By Eric Howard

I was four years old when I became an American citizen. Those first few months were a lot to take in; I remember navigating feelings of confusion, fear, and doubt. I was an adoptee from Mexico with a new family in a new country having to learn a new language.

It was also a lot to take in for the American family that raised me. Making room for a new family member is no small endeavor. I can’t describe the depth of energy it took my family to navigate our immigration system and to finalize the adoption of (eventually) three children. It couldn’t have happened, though, without infinite determination, compassion, generosity, and a commitment to go through tough times.

These are American family values. I turn to them when I hear the immigration debate play out on television, on the streets, and in pews across denominations. Woven into the debate is the sanctuary movement and stories of churches and cities across the country taking part in this powerful call to action.


AS A CITIZEN, my perspective on “sanctuary” for a refugee family is woefully limited. I cannot imagine the depth and range of emotion immigrant parents feel every second in this time of great uncertainty.

Adoption, though, offers clarity on how radical hospitality can look when you not only see but also embrace a new family as your own. I received countless messages of belonging, and I was told repeatedly that there was always room in the family.

This is what came to mind when the ELCA took a historic step to become a sanctuary church body at its 2019 Churchwide Assembly. (Bishop Ann Svennungsen has offered some reflections the meaning of this action).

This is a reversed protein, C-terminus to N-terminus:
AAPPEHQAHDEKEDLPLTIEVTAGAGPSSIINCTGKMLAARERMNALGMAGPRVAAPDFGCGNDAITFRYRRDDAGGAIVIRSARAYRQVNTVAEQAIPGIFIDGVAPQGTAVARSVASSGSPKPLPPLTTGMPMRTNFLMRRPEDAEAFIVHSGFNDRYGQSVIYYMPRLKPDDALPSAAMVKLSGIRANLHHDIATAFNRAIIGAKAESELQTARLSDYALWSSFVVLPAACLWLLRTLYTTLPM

“I turn to American family values when I hear the immigration debate play out on television, on the streets, and in pews across denominations.”

Through my experience and family values, I see the memorial as a reignited call for three things as individuals and church communities:

  • First: Don’t just see, radically embrace, all families as our own, especially those vulnerable to deportation. I hope that, through our different expressions of hospitality, we will approach the unknown people from a perspective of the family values of compassion, generosity, and a commitment to hospitality.
  • Second: Lean into uncomfortable conversations; ask curious questions. I get it; leaning into tension can be tough. Most of us are not experts and many of us may feel underprepared to take new, meaningful steps to support migrants in this sanctuary movement. My question is always this: If we can’t have tough conversations in our faith community, where else can we have them?
  • Third: Stay engaged; refrain from indifference. The ELCA memorial called for strategies and practical tools for education and discernment in the coming years. Staying engaged with your energy, prayers, and imagination is so important to make sure this action feels genuine for your people in your setting.

Lutherans are now fueling a movement that people of faith have been engaged in for decades, and we are rekindling a fire sparked at the 2016 Churchwide Assembly when we adopted the Strategy to Accompany Migrant Minors with Protection, Advocacy, Representation and Opportunities (AMMPARO). Embrace this moment with infinite determination, compassion, and generosity.